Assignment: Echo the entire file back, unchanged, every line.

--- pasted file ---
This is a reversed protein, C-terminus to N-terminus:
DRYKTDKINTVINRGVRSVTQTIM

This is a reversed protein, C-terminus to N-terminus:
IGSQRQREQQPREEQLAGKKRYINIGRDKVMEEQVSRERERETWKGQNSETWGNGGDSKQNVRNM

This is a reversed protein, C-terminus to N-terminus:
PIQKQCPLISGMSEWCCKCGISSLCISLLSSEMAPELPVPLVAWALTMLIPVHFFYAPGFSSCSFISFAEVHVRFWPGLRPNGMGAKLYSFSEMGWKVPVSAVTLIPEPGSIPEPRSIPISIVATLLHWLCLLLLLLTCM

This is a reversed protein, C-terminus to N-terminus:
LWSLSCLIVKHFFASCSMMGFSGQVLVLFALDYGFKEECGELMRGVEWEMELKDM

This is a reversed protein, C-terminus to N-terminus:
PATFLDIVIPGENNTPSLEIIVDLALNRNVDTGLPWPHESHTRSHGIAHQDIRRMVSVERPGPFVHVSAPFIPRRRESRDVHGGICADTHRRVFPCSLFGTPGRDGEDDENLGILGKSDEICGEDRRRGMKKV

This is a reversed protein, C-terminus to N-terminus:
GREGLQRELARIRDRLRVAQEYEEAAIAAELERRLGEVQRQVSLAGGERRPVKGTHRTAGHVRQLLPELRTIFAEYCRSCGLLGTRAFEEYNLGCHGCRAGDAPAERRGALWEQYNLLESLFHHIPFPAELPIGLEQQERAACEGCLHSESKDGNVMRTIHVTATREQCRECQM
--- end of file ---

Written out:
This is a reversed protein, C-terminus to N-terminus:
DRYKTDKINTVINRGVRSVTQTIM

This is a reversed protein, C-terminus to N-terminus:
IGSQRQREQQPREEQLAGKKRYINIGRDKVMEEQVSRERERETWKGQNSETWGNGGDSKQNVRNM

This is a reversed protein, C-terminus to N-terminus:
PIQKQCPLISGMSEWCCKCGISSLCISLLSSEMAPELPVPLVAWALTMLIPVHFFYAPGFSSCSFISFAEVHVRFWPGLRPNGMGAKLYSFSEMGWKVPVSAVTLIPEPGSIPEPRSIPISIVATLLHWLCLLLLLLTCM

This is a reversed protein, C-terminus to N-terminus:
LWSLSCLIVKHFFASCSMMGFSGQVLVLFALDYGFKEECGELMRGVEWEMELKDM

This is a reversed protein, C-terminus to N-terminus:
PATFLDIVIPGENNTPSLEIIVDLALNRNVDTGLPWPHESHTRSHGIAHQDIRRMVSVERPGPFVHVSAPFIPRRRESRDVHGGICADTHRRVFPCSLFGTPGRDGEDDENLGILGKSDEICGEDRRRGMKKV

This is a reversed protein, C-terminus to N-terminus:
GREGLQRELARIRDRLRVAQEYEEAAIAAELERRLGEVQRQVSLAGGERRPVKGTHRTAGHVRQLLPELRTIFAEYCRSCGLLGTRAFEEYNLGCHGCRAGDAPAERRGALWEQYNLLESLFHHIPFPAELPIGLEQQERAACEGCLHSESKDGNVMRTIHVTATREQCRECQM